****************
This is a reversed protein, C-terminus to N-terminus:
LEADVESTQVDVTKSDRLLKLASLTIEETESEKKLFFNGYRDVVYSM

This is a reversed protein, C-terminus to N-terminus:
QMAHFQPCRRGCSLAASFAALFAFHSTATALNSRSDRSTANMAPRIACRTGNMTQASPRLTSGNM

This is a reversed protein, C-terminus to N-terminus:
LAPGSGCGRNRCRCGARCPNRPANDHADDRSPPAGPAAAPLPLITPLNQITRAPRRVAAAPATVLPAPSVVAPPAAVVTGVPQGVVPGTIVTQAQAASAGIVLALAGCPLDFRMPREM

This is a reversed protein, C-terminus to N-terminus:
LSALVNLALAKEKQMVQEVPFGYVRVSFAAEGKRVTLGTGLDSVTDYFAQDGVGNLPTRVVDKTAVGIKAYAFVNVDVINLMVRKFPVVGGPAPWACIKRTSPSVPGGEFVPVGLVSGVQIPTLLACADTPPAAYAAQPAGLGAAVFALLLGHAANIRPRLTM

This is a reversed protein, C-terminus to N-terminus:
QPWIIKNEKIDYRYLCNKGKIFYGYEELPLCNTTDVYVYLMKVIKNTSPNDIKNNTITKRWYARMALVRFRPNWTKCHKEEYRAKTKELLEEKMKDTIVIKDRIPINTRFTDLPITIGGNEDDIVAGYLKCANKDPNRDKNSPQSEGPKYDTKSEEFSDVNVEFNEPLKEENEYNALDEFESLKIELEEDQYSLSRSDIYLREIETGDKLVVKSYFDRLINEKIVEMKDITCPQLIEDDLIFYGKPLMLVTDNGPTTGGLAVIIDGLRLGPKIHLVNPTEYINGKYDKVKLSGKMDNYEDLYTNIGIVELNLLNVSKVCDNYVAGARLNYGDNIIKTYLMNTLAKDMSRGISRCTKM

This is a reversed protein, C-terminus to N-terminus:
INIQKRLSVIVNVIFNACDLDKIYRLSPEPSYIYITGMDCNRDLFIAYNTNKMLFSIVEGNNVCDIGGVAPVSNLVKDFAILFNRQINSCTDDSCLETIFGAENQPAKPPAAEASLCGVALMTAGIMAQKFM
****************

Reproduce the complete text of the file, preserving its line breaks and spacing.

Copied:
This is a reversed protein, C-terminus to N-terminus:
LEADVESTQVDVTKSDRLLKLASLTIEETESEKKLFFNGYRDVVYSM

This is a reversed protein, C-terminus to N-terminus:
QMAHFQPCRRGCSLAASFAALFAFHSTATALNSRSDRSTANMAPRIACRTGNMTQASPRLTSGNM

This is a reversed protein, C-terminus to N-terminus:
LAPGSGCGRNRCRCGARCPNRPANDHADDRSPPAGPAAAPLPLITPLNQITRAPRRVAAAPATVLPAPSVVAPPAAVVTGVPQGVVPGTIVTQAQAASAGIVLALAGCPLDFRMPREM

This is a reversed protein, C-terminus to N-terminus:
LSALVNLALAKEKQMVQEVPFGYVRVSFAAEGKRVTLGTGLDSVTDYFAQDGVGNLPTRVVDKTAVGIKAYAFVNVDVINLMVRKFPVVGGPAPWACIKRTSPSVPGGEFVPVGLVSGVQIPTLLACADTPPAAYAAQPAGLGAAVFALLLGHAANIRPRLTM

This is a reversed protein, C-terminus to N-terminus:
QPWIIKNEKIDYRYLCNKGKIFYGYEELPLCNTTDVYVYLMKVIKNTSPNDIKNNTITKRWYARMALVRFRPNWTKCHKEEYRAKTKELLEEKMKDTIVIKDRIPINTRFTDLPITIGGNEDDIVAGYLKCANKDPNRDKNSPQSEGPKYDTKSEEFSDVNVEFNEPLKEENEYNALDEFESLKIELEEDQYSLSRSDIYLREIETGDKLVVKSYFDRLINEKIVEMKDITCPQLIEDDLIFYGKPLMLVTDNGPTTGGLAVIIDGLRLGPKIHLVNPTEYINGKYDKVKLSGKMDNYEDLYTNIGIVELNLLNVSKVCDNYVAGARLNYGDNIIKTYLMNTLAKDMSRGISRCTKM

This is a reversed protein, C-terminus to N-terminus:
INIQKRLSVIVNVIFNACDLDKIYRLSPEPSYIYITGMDCNRDLFIAYNTNKMLFSIVEGNNVCDIGGVAPVSNLVKDFAILFNRQINSCTDDSCLETIFGAENQPAKPPAAEASLCGVALMTAGIMAQKFM